ARLINGTON, Texas -- A long and frustrating Angels season came to an end with a 6-2 loss to the Texas Rangers on Sunday afternoon, which means the drama is just about to begin.
After a fourth consecutive season of missing the playoffs, the Angels will be undergoing a roster shakeup as they try to get back into contention next season.
The changes might start at the top, with Manager Mike Scioscia and General Manager Jerry Dipoto both in jeopardy of losing their jobs.
Scioscia, who has managed the Angels since 2000 and has five years left on his deal, said he has heard nothing so far.
"I haven't heard one way or the other, really," Scioscia said before Sunday's game. "I'm sure that at some point they are going to let us know."
Dipoto, who has one year left on his contract, said Thursday that he would not address any speculation about his job.
Scioscia said he understands the scrutiny that has come his way, and he accepted some responsibility for the team's poor finish.
"We're all accountable for some things that haven't worked out, and I certainly am," Scioscia said. "I think there are some things that, through the rear-view mirror, you can look at and say that wasn't the direction we needed to go."
Scioscia would not elaborate on what decisions he regretted.
"There are some things, I think, that I know I need to look in the mirror and understand and be accountable for," Scioscia said. "And there are some things that are just a part of a major league season."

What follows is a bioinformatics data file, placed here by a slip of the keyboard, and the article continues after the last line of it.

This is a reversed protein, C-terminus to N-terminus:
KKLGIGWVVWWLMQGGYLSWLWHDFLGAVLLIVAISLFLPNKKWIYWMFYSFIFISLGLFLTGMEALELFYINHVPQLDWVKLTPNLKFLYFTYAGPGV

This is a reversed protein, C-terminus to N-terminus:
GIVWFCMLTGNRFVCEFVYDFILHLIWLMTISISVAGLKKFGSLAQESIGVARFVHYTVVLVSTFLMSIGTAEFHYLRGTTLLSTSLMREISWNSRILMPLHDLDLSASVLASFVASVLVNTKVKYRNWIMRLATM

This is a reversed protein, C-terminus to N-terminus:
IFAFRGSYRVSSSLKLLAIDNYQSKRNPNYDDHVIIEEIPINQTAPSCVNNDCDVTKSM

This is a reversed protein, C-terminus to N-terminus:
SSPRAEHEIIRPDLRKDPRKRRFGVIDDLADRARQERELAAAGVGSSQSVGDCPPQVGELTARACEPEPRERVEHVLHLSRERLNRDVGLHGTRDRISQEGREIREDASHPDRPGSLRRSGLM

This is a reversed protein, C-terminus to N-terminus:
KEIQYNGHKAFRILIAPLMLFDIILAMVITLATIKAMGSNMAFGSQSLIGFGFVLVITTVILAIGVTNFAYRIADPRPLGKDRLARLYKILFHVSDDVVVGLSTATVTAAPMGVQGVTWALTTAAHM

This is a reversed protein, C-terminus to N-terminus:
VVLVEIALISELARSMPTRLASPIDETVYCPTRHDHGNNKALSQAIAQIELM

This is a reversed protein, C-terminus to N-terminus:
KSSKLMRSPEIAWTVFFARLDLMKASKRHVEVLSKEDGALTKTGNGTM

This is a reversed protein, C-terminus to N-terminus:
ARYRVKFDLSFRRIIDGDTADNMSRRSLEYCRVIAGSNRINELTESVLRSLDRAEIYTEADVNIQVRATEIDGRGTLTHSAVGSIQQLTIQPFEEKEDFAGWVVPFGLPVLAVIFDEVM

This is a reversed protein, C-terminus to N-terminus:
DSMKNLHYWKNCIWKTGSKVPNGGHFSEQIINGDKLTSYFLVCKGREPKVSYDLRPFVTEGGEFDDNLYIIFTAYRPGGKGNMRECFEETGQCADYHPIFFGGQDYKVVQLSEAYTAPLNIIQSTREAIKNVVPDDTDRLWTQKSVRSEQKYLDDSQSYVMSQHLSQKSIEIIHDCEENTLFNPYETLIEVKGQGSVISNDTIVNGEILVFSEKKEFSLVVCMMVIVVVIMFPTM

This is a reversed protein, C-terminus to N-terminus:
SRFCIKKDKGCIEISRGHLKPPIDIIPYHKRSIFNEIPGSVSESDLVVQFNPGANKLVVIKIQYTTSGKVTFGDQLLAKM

The Angels got off to another slow start and spent the season trying to dig out of a hole. They got within two games of .500 on several occasions, including September, but they could not get over the hump. They finished 78-84, their most losses since 2003.
While there was much focus on the struggles of Albert Pujols and Josh Hamilton, Scioscia has repeatedly insisted that the main reason for the poor season was the pitching.
The Angels lost two of their top three starters -- Jered Weaver and Jason Vargas -- for about two months apiece while they were on the disabled list. Tommy Hanson and Joe Blanton failed to live up to their modest expectations. Sean Burnett and Ryan Madson, two pitchers expected to bolster the bullpen, provided almost nothing because of injuries.
"You have to pitch at a certain level, and you can't out-hit pitching that's not performing," Scioscia said.
Offensively, the Angels got another year of star-level production out of Mike Trout, and they saw J.B. Shuck and Kole Calhoun emerge as promising rookies.
Keyed by young players like Trout, Calhoun and Garrett Richards, the Angels won 23 of 32 games down the stretch to salvage some respectability for their season. Then they lost all four games in the final series at Texas, ending a disappointing season in appropriate fashion.
"We came together as a team in the second half, played the way we're supposed to be playing," Trout said. "It's frustrating, but it's another year over. We have to think about the positives and go into the spring."
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